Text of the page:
Serials entrepreneurs are those who start multiple successive businesses. They move on to another business as soon as the profitably of a venture is over or when they set up another business for just to experience the thrill of starting all over again.
An example of the latter is the successful serial entrepreneur Edgar “Injap” J. Sia II. Who would not know this man who started Mang Inasal as a small chicken barbeque restaurant in a mall park which has become one of the top-earning food chains in the country. He later sold the majority stake of Mang Inasal to Jollibee Foods Corporation and currently is now into property development.
Unfortunately, not many entrepreneurs are successful in their first few ventures, and so most of them fall into the former category. But the most interesting characteristic of serial entrepreneurs is that they fail many more times than twice. However, instead of going to the labor force, they persist as entrepreneurs. Business failure is a painful event, but their ‘I-will-rise-from-the-ashes’ attitude keeps them going.
All successful entrepreneurs would agree that failure is natural and is always part of the success. However, does it automatically imply that entrepreneurs who experienced more failure are closer to success? Not necessarily. For a failure to count as a driver to success, it should provide valuable learnings that entrepreneurs can carry over to their next venture.
A study led by Dr. Deniz Ucbasaran, Professor at Warwick Business School, in the United Kingdom,show that many serial entrepreneurs don’t learn from their past mistakes. Their research showed that instead of learning from mistakes, serial entrepreneurs, after failure, are just as apt to be overoptimistic as before. One compelling reason for such phenomena is because serial entrepreneurs tend to blame others or external events rather than themselves for maintaining their sense of control and self-esteem after a grave failure.
High level of optimism fuels motivation to continue forward but usually, it downplays some brutal facts of the business, which leads to poor decision making such as overlooking risky projectsand over-committing or overinvesting in low-quality businesses. Over-optimism among budding serial entrepreneurs sure does backfire.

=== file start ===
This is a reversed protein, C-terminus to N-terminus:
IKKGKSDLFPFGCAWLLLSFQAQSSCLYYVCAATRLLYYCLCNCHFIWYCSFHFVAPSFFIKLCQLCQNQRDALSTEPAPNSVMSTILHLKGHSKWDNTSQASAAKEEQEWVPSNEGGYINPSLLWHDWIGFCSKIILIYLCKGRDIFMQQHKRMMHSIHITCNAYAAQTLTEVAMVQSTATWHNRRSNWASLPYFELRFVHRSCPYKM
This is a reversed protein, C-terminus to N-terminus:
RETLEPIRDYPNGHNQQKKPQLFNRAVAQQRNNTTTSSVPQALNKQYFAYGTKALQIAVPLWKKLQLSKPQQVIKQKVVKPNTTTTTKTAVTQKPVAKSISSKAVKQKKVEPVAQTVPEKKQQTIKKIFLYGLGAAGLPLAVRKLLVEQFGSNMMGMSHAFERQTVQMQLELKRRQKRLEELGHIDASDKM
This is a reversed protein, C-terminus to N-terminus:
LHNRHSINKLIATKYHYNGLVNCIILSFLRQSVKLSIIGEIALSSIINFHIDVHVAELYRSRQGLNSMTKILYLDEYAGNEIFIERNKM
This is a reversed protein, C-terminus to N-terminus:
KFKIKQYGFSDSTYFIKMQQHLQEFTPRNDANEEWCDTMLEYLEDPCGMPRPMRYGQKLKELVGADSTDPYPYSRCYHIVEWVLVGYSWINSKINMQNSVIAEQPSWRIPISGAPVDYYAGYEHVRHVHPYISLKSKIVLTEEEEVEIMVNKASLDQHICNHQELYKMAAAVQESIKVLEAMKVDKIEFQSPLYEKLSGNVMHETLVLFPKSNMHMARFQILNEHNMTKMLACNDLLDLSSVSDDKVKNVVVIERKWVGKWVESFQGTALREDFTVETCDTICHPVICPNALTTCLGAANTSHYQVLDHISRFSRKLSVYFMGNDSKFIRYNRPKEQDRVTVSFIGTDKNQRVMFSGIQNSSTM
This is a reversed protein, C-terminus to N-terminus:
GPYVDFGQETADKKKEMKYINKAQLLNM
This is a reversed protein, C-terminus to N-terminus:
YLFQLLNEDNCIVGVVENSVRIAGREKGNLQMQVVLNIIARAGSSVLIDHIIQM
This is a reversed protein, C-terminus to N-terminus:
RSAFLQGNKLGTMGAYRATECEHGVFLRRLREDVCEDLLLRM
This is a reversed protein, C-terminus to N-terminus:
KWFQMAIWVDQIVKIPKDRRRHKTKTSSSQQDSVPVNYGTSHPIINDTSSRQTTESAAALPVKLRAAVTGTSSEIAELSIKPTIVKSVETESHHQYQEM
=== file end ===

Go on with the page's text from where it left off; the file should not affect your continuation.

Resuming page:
This case brought out my interest to study Filipino serial entrepreneurs. Initially, I gathered data from the Global Entrepreneurship Monitor (GEM) Database 2016, and found out that Filipinos have high entrepreneurial intentions and aspirations, but they also have a high business discontinuance rate. A signal that Filipinos have an optimistic attitude and serial entrepreneurial tendencies.
On December 2017, I conducted my own study among Filipino serial entrepreneurs in the country, and examined their tendency to be over-optimistic based on their personality traits and their previous entrepreneurial experience. In summary, the statistical model of my study predicted that people with higher conscientious (organized, mindful to the details and goal-directed) and higher risk attitude, have lesser odds of reporting over-optimism. People with higher emotional stability and agreeableness (kindness, empathy, and concern for other people) have higher odds of reporting over-optimism. Personality types play a role in whether we entrepreneurs will become over-optimistic in their ventures and in how they run their businesses.
There is a little attention given to our budding serial entrepreneurs in the country, and I hope that my research will result in a vibrant discussion among scholars and practitioners.
We should always remember that those who do not learn from the past are doomed to repeat it. Walter Wriston,an influential commercial banker in his time said, “Failure is not a crime. Failure to learn from failure is”.
Ringgold P. Atienza isan Assistant Professor of the College of Business and Management, Misamis University, and is pursuing, as a scholar, his Doctor of Philosophy in Business at De la Salle University - Ramon V. del Rosario College of Business. He is also a serial entrepreneur and had ventured on agriculture and technology. As a scholar, his research interests include personalfinance, entrepreneurship, management and sustainability. You can reach him at firstname.lastname@example.org.